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The New Parliament Building of India inaugurated

New Delhi: India’s new Parliament building has started work.

Prime Minister Narendra Modi laid the sceptre to inaugurate the new Parliament. After unveiling the plaque, the Prime Minister honoured the 40,000 workers who participated in the construction of the Parliament. At the event, Prime Minister Modi honoured a few people by dressing them in shawls as workers’ representatives.

The sceptre was placed near the Lok Sabha Speaker’s seat after the morning pooja. Speaker Om Birla was present alongside the Prime Minister. Other important functions of the inauguration started later.

The event was attended by social and political leaders. The function was attended by 25 parties, including NDA allies. The Prime Minister released Rs. 75 coins and stamps every hour. The prime minister then delivers his speech. The ceremony was boycotted by 21 major opposition parties, including the Congress, in protest of the president’s failure to inaugurate the building.

The new building is adjacent to the existing Parliament building and covers an area of 64,500 square kilometres. A variety of stones and colours will brighten up the Parliament building, built by Tata Projects at a cost of Rs 970 crore. Inside the Parliament, various building materials and colours have been used to represent India’s various states. It also includes building materials from Tripura, Uttar Pradesh, Rajasthan, and other states.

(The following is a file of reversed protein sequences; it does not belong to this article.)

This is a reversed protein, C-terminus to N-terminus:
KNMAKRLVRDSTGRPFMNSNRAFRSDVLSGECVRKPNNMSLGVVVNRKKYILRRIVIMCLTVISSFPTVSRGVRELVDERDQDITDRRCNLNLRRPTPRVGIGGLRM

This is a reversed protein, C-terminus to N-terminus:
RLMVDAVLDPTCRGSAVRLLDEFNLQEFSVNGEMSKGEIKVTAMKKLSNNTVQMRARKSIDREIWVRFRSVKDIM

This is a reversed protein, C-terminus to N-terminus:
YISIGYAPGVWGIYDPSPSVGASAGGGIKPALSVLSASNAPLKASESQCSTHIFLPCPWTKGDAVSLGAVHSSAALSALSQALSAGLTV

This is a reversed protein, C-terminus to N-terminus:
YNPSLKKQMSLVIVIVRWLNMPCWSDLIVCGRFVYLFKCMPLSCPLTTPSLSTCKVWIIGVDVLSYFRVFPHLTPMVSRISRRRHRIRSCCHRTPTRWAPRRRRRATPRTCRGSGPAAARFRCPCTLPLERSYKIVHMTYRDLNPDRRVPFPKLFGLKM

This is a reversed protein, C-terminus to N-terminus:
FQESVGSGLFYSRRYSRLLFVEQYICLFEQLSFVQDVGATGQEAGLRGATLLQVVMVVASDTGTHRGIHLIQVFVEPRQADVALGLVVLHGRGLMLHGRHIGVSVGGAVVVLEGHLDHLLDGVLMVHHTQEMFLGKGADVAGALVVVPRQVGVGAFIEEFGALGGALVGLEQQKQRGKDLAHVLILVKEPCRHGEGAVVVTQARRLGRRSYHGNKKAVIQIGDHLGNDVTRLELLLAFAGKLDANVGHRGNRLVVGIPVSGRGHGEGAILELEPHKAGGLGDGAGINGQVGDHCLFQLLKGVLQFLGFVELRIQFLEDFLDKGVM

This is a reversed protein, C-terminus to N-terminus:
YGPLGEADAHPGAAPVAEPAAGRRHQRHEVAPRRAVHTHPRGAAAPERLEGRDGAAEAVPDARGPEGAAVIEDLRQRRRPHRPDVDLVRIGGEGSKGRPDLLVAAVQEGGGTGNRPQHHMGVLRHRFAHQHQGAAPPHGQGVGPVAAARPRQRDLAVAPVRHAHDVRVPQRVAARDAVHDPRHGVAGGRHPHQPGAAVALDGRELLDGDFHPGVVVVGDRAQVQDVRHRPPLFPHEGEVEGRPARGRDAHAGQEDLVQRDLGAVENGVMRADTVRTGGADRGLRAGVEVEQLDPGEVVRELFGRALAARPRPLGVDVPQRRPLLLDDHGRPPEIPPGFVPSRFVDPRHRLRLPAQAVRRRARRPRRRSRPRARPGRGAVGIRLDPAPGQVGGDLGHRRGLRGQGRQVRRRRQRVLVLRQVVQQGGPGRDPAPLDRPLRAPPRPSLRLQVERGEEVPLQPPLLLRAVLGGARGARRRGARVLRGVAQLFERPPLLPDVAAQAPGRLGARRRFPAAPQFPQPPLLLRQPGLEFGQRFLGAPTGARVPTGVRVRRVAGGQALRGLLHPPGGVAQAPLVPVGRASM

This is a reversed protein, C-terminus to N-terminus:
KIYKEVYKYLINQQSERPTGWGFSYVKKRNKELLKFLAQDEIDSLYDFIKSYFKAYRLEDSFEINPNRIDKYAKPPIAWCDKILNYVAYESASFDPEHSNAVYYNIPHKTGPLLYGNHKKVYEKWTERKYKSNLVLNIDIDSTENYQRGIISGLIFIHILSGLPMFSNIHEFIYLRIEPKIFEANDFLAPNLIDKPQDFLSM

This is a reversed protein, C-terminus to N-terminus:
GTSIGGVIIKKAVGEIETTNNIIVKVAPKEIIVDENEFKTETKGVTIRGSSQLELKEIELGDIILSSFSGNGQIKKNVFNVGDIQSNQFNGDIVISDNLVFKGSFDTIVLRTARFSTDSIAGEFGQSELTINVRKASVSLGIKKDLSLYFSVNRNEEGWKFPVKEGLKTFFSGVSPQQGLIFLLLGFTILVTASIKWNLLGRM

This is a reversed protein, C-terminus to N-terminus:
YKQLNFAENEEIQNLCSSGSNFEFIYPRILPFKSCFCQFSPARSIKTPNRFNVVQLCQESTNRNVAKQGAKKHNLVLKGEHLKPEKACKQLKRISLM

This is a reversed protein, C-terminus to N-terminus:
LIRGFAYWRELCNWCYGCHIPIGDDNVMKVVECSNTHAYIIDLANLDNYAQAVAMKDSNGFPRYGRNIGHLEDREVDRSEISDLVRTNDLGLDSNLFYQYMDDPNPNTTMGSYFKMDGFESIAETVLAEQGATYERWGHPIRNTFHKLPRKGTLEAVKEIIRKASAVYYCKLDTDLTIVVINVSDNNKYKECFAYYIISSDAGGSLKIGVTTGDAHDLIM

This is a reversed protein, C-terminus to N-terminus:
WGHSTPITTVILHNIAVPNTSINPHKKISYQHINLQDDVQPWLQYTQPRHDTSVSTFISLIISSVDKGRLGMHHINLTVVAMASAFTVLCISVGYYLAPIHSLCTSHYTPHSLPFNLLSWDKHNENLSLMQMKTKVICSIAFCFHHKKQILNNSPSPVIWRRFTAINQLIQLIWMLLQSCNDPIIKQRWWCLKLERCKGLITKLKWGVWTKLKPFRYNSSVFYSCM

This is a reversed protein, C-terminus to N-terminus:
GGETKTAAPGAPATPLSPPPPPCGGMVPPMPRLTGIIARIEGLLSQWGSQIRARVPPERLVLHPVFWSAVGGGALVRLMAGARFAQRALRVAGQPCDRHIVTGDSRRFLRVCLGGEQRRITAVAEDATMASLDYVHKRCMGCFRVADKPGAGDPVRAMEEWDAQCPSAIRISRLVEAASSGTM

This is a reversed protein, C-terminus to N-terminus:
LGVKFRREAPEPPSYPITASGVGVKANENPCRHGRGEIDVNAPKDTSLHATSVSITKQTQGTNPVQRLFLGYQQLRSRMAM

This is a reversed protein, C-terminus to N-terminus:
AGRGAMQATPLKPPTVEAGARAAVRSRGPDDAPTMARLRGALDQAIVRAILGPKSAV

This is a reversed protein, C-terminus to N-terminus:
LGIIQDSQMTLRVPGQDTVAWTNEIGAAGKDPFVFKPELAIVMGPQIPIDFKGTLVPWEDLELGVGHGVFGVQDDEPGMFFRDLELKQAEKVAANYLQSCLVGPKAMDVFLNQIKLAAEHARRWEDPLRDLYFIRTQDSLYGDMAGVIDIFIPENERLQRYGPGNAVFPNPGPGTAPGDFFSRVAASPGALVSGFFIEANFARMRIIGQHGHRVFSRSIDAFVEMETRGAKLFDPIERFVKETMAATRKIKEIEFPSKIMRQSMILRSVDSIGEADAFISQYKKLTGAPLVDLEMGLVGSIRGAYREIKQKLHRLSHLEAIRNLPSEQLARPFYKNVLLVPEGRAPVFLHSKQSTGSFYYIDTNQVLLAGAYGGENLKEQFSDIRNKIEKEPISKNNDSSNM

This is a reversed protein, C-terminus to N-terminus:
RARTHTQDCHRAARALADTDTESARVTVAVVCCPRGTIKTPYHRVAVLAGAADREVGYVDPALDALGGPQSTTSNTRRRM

Other features of the materials used in the construction of the new Parliament:

Sandstones were used in the construction of the new Parliament building, as well as the Red Fort and Humayun’s Tomb in New Delhi. They were brought from Rajasthan’s Sarmatura.

In the Lok Sabha chamber, kesharia green stones are used. It was brought from Udaipur, Rajasthan.
The red granite used in the Rajya Sabha was imported from Lakha, Rajasthan. The famous Lakha granite comes from Jaisalmer, Rajasthan. The Rajya Sabha chamber’s white marbles were brought from Ambaji in Rajasthan.

The teak wood in Parliament is imported from Nagpur, Maharashtra.

Stonework can be found in the Parliament building’s vents. The necessary stones were transported from Rajasthan, Noida, and Uttar Pradesh.
Daman & Diu supplied the steel ceiling elements.

The materials used to inscribe the Ashoka mudra were brought from places like Aurangabad and Jaipur.

Ashoka Chakras inscribed in the Lok Sabha and Rajya Sabha were sourced from Indore.
Sculptures associated with stone carvings are from Udaipur’s Abu Road.

Aside from these, various types of stones for various purposes have been collected from Kotputli in Rajasthan.

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